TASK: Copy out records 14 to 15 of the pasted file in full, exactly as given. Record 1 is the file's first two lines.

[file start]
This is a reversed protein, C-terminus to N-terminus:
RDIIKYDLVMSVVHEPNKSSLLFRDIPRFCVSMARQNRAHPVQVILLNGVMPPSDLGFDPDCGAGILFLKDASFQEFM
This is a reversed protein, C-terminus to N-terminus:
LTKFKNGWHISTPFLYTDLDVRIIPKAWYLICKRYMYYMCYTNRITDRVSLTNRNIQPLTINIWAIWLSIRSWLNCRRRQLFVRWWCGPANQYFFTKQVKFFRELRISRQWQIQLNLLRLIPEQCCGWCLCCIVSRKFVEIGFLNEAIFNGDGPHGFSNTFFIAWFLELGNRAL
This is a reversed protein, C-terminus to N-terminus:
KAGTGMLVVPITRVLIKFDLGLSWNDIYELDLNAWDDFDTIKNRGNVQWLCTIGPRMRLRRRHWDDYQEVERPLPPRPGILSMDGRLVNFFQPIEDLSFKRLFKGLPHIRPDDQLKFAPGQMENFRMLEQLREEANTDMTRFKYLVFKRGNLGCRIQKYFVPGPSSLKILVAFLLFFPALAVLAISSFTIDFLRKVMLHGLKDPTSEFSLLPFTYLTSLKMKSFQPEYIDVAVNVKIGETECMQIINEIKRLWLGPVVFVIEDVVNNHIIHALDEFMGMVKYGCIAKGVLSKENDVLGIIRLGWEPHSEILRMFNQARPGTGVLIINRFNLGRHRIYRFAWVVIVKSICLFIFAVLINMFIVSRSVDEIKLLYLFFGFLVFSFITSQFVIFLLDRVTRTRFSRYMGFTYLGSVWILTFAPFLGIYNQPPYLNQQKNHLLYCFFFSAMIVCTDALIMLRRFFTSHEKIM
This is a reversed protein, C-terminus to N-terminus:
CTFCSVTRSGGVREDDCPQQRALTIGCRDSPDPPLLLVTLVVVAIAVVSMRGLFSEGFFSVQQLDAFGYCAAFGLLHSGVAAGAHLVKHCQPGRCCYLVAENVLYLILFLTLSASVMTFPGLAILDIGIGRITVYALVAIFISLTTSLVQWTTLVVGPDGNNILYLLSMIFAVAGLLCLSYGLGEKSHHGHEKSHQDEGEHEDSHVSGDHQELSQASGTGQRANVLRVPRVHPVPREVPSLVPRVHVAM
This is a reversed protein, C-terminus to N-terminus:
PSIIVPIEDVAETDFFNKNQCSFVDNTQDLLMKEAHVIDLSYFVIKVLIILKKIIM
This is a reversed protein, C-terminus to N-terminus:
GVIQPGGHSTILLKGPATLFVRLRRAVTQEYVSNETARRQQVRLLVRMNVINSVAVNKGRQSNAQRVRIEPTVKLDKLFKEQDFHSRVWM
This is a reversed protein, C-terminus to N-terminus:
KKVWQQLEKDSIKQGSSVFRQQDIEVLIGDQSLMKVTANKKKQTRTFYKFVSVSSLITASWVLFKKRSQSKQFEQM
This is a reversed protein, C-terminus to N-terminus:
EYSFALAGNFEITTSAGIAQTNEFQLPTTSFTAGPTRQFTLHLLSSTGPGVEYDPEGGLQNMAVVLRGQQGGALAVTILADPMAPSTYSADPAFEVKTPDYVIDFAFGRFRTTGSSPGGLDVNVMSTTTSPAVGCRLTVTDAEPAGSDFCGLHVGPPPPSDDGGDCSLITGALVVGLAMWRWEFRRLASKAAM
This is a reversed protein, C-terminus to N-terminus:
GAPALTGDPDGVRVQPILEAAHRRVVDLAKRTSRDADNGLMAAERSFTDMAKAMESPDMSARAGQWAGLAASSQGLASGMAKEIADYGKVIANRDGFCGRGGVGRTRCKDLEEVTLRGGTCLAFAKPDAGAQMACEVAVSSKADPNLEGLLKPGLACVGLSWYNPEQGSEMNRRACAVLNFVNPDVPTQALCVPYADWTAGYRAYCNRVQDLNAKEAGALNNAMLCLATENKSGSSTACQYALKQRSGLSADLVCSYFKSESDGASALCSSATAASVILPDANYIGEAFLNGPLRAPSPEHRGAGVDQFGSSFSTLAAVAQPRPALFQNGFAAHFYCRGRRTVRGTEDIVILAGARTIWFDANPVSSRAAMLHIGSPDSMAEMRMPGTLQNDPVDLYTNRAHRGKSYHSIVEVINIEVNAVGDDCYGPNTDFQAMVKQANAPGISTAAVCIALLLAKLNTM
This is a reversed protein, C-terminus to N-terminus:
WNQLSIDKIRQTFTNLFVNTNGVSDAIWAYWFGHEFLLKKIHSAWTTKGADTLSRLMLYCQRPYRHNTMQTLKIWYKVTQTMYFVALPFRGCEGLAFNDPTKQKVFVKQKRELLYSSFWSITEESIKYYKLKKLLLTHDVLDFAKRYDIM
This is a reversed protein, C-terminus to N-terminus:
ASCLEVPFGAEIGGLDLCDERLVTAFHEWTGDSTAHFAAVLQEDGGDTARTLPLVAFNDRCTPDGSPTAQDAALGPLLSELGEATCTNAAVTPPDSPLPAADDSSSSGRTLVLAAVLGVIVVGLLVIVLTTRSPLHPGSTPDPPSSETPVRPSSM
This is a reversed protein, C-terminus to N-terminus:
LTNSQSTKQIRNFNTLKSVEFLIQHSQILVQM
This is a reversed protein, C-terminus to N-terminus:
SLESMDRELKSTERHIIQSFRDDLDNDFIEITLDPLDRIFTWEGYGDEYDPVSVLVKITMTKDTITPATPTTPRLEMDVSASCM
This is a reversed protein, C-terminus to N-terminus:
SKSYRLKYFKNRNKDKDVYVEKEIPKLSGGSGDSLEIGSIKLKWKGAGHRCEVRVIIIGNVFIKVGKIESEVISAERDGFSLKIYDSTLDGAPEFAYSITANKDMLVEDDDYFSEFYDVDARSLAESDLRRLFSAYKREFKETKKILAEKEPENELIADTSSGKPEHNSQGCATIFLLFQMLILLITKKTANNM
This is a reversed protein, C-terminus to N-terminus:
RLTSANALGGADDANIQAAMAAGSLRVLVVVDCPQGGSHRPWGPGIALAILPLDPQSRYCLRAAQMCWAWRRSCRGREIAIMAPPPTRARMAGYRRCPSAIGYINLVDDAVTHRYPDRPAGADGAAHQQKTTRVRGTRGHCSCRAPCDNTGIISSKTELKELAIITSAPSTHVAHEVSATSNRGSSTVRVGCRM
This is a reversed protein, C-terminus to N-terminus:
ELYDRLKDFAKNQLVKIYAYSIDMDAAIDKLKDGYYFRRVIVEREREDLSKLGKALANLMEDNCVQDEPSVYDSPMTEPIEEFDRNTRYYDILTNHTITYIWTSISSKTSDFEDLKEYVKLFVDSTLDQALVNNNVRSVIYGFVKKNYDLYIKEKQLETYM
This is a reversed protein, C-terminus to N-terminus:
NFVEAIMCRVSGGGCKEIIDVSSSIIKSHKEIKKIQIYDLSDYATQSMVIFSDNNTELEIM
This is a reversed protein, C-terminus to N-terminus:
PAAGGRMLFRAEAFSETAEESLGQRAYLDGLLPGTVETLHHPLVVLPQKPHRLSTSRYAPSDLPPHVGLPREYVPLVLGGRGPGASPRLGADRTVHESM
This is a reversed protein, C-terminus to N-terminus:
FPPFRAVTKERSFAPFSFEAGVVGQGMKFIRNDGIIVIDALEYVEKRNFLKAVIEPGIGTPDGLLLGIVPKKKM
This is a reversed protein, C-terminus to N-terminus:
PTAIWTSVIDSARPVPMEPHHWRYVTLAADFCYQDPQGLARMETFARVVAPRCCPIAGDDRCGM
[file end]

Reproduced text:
This is a reversed protein, C-terminus to N-terminus:
SKSYRLKYFKNRNKDKDVYVEKEIPKLSGGSGDSLEIGSIKLKWKGAGHRCEVRVIIIGNVFIKVGKIESEVISAERDGFSLKIYDSTLDGAPEFAYSITANKDMLVEDDDYFSEFYDVDARSLAESDLRRLFSAYKREFKETKKILAEKEPENELIADTSSGKPEHNSQGCATIFLLFQMLILLITKKTANNM
This is a reversed protein, C-terminus to N-terminus:
RLTSANALGGADDANIQAAMAAGSLRVLVVVDCPQGGSHRPWGPGIALAILPLDPQSRYCLRAAQMCWAWRRSCRGREIAIMAPPPTRARMAGYRRCPSAIGYINLVDDAVTHRYPDRPAGADGAAHQQKTTRVRGTRGHCSCRAPCDNTGIISSKTELKELAIITSAPSTHVAHEVSATSNRGSSTVRVGCRM